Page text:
Abstract

The chemical evolution of the galena (001) cleavage surface dissolving in oxygen-saturated solutions was investigated by fluid-cell micro-Raman Spectroscopy (μRS) and solution chemistry. In this novel design of μRS apparatus, the solution in the fluid cell is continuously renewed. A fairly thick (several tens to hundreds of nanometers) layer forms at the galena surface in solutions with pH between 1 and 5.8. This surface layer is composed of Pb oxides, sulfates, and metastable species of sulfur. Native sulfur forms at pH 1 and 4.6, but is not a predominant surface species at pH 5.8. Dissolution rates, measured by solution chemistry, decrease with pH and reaction time. The formation of Pb oxides in these experiments at such low pH values contrasts with thermodynamic predictions based on properties at the macroscale (bulk solution).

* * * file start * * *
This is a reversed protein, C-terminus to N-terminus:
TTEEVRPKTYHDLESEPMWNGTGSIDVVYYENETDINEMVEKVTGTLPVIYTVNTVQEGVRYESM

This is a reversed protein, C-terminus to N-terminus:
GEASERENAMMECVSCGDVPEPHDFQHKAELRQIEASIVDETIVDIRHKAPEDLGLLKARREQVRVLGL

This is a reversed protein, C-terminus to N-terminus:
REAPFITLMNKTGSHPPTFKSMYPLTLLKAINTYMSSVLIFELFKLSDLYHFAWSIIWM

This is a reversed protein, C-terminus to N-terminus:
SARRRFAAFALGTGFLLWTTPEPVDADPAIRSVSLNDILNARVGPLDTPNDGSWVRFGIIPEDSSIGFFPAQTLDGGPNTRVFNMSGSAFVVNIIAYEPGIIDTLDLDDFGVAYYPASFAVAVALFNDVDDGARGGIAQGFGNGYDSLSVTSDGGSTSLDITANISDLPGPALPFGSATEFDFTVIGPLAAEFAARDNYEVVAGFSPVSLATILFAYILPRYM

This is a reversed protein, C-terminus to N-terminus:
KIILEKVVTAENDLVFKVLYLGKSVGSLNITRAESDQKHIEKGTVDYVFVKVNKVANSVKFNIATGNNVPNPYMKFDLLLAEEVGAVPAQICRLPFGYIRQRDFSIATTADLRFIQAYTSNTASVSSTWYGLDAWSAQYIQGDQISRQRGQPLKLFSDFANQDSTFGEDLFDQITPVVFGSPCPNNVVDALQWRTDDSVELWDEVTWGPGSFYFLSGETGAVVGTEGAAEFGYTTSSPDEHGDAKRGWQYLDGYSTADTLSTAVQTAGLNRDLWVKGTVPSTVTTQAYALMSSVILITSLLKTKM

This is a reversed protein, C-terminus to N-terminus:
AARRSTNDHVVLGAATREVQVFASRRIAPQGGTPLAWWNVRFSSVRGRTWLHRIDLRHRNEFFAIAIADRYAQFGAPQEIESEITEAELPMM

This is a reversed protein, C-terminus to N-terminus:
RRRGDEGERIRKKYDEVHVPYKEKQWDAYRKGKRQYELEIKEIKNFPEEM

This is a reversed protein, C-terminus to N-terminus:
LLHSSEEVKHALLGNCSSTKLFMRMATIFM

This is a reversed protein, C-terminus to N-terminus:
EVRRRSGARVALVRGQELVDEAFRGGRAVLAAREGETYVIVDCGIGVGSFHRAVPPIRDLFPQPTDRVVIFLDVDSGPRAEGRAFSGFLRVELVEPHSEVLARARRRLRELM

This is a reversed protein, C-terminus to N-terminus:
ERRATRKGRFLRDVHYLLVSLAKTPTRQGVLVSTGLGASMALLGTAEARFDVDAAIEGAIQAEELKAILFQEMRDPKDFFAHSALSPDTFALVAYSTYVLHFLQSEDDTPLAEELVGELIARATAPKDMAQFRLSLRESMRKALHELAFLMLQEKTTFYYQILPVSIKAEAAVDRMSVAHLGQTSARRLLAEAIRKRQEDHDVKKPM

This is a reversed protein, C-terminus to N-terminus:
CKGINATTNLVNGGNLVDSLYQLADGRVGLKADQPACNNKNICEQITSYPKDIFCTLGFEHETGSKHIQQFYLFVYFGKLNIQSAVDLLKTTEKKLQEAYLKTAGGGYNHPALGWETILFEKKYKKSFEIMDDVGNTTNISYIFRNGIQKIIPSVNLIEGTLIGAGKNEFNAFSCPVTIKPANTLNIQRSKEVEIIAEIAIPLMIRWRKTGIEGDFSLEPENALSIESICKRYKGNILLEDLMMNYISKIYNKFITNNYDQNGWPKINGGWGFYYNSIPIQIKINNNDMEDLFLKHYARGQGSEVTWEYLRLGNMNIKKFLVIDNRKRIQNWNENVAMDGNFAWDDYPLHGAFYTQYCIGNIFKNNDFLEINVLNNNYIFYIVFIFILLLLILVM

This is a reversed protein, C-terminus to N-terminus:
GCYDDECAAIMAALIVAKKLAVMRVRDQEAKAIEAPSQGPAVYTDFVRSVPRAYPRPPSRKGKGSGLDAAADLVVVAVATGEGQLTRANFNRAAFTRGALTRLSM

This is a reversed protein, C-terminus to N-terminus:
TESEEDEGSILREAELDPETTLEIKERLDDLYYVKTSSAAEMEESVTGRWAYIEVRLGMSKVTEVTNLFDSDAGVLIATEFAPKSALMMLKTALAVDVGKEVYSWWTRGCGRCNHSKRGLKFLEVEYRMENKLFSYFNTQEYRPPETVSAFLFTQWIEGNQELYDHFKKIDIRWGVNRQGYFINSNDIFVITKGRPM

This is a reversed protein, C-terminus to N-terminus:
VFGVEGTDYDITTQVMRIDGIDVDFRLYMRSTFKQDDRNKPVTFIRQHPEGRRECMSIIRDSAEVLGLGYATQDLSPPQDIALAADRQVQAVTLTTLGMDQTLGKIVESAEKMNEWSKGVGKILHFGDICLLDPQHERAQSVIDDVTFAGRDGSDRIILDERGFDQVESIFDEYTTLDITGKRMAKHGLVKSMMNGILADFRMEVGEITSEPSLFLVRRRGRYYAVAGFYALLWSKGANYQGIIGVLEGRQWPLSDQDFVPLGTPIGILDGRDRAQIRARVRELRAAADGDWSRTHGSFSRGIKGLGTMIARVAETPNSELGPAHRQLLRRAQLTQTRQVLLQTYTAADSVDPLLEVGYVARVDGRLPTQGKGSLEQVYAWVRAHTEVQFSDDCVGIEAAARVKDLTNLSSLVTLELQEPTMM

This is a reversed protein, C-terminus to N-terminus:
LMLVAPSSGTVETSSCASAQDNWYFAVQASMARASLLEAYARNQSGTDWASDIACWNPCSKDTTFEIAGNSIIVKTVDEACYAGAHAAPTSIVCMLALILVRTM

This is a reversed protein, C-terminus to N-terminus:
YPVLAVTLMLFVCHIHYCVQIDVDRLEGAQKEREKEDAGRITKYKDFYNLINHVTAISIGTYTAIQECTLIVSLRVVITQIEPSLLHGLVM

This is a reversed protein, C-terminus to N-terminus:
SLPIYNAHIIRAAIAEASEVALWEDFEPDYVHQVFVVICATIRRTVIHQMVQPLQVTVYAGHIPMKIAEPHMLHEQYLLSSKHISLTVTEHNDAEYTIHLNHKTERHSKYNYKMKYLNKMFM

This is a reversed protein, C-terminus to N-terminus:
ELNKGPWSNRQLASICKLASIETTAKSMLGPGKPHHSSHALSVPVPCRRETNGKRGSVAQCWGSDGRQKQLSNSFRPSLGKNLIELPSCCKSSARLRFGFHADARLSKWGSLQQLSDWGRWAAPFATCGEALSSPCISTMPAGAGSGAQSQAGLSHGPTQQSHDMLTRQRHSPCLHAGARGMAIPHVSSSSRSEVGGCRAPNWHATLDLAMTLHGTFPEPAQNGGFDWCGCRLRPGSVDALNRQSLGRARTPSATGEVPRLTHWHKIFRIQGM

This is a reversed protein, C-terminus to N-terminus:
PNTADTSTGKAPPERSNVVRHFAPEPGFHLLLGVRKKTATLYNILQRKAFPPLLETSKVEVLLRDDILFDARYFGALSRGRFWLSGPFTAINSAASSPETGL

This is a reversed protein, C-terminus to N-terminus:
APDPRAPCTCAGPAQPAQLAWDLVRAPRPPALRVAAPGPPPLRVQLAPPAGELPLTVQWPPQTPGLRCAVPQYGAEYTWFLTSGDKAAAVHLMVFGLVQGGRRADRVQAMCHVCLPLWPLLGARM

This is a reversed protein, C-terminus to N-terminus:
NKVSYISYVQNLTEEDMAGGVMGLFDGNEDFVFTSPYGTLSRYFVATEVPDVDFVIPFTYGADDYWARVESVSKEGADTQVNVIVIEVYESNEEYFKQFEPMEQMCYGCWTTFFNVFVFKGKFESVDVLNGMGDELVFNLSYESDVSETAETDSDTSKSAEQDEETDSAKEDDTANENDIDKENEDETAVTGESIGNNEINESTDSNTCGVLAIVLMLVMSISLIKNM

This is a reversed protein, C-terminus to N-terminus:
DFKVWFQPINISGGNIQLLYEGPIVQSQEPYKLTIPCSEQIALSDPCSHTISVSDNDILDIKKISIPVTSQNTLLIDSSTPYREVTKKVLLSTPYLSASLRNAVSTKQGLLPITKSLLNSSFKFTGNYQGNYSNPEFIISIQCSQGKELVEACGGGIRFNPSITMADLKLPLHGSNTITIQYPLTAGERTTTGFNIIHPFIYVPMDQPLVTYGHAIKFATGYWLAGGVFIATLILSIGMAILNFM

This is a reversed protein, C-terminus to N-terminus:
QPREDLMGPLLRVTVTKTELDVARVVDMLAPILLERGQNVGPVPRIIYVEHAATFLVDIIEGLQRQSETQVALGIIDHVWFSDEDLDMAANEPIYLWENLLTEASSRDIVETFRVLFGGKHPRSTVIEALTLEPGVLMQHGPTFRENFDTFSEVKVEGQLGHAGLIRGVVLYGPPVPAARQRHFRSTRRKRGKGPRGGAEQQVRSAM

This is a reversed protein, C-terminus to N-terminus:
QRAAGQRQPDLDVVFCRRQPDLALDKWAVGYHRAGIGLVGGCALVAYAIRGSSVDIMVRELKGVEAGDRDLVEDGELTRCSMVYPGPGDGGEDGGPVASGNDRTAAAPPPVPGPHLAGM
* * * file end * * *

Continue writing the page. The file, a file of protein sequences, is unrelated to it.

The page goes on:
The in situ assessment of surface speciation confirms that sulfur can partially oxidize at the interface, and indicates that this process of sulfur oxidation depends on pH. We propose that sulfur oxidation may take place, at least partially, during the reaction of dissolved molecular oxygen with S atoms at the galena surface, or in the immediate vicinity. After this first step of reaction, oxygen combines with Pb ions to form Pb oxide at the interface.

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